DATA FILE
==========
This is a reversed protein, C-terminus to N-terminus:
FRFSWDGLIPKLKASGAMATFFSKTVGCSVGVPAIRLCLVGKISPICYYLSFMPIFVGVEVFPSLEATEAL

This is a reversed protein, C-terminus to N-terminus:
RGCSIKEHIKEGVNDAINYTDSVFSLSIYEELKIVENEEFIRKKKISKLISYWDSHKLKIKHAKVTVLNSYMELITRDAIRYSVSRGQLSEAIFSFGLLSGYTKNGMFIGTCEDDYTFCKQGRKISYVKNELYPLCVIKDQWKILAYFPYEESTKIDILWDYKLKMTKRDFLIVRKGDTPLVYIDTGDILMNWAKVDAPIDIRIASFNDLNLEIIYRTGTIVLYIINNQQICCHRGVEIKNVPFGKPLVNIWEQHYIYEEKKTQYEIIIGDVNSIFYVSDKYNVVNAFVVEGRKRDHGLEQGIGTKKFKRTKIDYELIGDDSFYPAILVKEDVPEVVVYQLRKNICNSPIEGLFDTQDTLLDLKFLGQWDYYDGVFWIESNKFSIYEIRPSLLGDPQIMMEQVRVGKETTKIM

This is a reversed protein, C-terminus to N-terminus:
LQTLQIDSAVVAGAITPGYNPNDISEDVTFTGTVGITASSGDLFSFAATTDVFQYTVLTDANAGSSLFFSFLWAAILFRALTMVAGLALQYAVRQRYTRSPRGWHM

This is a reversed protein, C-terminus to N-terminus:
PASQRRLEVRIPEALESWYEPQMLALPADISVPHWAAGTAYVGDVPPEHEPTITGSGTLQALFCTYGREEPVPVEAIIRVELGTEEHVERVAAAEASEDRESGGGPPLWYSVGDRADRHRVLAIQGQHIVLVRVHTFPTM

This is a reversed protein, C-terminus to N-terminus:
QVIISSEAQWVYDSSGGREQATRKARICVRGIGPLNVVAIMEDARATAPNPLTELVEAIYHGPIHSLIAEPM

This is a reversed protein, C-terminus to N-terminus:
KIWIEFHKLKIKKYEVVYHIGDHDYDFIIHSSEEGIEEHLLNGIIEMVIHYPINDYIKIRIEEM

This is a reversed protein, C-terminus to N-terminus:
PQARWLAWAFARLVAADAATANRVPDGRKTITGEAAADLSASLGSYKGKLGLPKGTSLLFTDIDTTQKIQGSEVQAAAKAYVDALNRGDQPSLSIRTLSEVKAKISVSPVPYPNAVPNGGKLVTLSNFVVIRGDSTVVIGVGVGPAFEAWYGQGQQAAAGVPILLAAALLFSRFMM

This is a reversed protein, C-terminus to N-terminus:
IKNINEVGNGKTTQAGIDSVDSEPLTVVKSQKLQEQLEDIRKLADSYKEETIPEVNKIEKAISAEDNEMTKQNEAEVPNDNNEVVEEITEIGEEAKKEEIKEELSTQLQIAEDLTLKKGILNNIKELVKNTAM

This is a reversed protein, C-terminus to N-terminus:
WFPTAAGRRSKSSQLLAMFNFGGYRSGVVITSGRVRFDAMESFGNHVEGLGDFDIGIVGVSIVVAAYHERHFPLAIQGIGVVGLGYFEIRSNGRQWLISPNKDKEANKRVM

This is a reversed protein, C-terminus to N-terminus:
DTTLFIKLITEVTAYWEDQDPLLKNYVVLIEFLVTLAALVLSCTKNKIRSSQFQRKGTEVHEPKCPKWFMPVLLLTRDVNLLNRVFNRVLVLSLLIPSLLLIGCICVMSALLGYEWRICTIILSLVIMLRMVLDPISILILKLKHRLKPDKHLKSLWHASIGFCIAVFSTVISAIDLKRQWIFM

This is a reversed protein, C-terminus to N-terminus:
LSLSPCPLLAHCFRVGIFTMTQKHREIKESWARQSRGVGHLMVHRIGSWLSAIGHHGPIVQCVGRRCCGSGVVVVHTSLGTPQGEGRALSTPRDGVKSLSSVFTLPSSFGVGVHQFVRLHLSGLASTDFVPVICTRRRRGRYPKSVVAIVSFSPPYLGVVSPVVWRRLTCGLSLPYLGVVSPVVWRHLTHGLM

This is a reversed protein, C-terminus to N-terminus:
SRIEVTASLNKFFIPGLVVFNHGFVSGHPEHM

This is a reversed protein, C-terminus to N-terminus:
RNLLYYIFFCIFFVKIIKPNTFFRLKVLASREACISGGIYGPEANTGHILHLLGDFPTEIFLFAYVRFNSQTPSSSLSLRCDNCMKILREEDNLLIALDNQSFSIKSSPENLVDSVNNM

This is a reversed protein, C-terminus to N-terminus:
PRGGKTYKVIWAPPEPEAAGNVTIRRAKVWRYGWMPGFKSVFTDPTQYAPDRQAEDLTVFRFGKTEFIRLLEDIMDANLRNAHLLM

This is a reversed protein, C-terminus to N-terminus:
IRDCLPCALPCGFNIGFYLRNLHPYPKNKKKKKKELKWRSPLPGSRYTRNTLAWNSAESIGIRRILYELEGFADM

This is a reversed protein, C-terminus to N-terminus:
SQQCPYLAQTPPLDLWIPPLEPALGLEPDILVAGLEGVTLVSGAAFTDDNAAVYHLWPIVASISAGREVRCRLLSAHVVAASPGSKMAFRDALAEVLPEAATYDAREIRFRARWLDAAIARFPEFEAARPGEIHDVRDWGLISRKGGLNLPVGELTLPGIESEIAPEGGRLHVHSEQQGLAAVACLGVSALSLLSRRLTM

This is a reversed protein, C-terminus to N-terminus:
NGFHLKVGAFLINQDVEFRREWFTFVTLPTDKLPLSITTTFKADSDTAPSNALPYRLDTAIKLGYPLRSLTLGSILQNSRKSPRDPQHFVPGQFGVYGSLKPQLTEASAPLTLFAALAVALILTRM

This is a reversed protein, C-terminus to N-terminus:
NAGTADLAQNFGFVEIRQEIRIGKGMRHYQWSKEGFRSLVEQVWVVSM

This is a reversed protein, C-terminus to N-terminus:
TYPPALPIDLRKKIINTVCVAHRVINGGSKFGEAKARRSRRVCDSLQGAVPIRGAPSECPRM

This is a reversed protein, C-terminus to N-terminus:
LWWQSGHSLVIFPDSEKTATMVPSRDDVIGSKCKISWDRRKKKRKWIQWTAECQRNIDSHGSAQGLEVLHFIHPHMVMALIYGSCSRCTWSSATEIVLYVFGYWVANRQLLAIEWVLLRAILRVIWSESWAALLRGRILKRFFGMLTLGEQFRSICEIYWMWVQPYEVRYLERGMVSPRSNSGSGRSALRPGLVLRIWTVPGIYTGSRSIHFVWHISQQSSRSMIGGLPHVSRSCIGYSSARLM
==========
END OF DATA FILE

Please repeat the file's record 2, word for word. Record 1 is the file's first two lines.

This is a reversed protein, C-terminus to N-terminus:
RGCSIKEHIKEGVNDAINYTDSVFSLSIYEELKIVENEEFIRKKKISKLISYWDSHKLKIKHAKVTVLNSYMELITRDAIRYSVSRGQLSEAIFSFGLLSGYTKNGMFIGTCEDDYTFCKQGRKISYVKNELYPLCVIKDQWKILAYFPYEESTKIDILWDYKLKMTKRDFLIVRKGDTPLVYIDTGDILMNWAKVDAPIDIRIASFNDLNLEIIYRTGTIVLYIINNQQICCHRGVEIKNVPFGKPLVNIWEQHYIYEEKKTQYEIIIGDVNSIFYVSDKYNVVNAFVVEGRKRDHGLEQGIGTKKFKRTKIDYELIGDDSFYPAILVKEDVPEVVVYQLRKNICNSPIEGLFDTQDTLLDLKFLGQWDYYDGVFWIESNKFSIYEIRPSLLGDPQIMMEQVRVGKETTKIM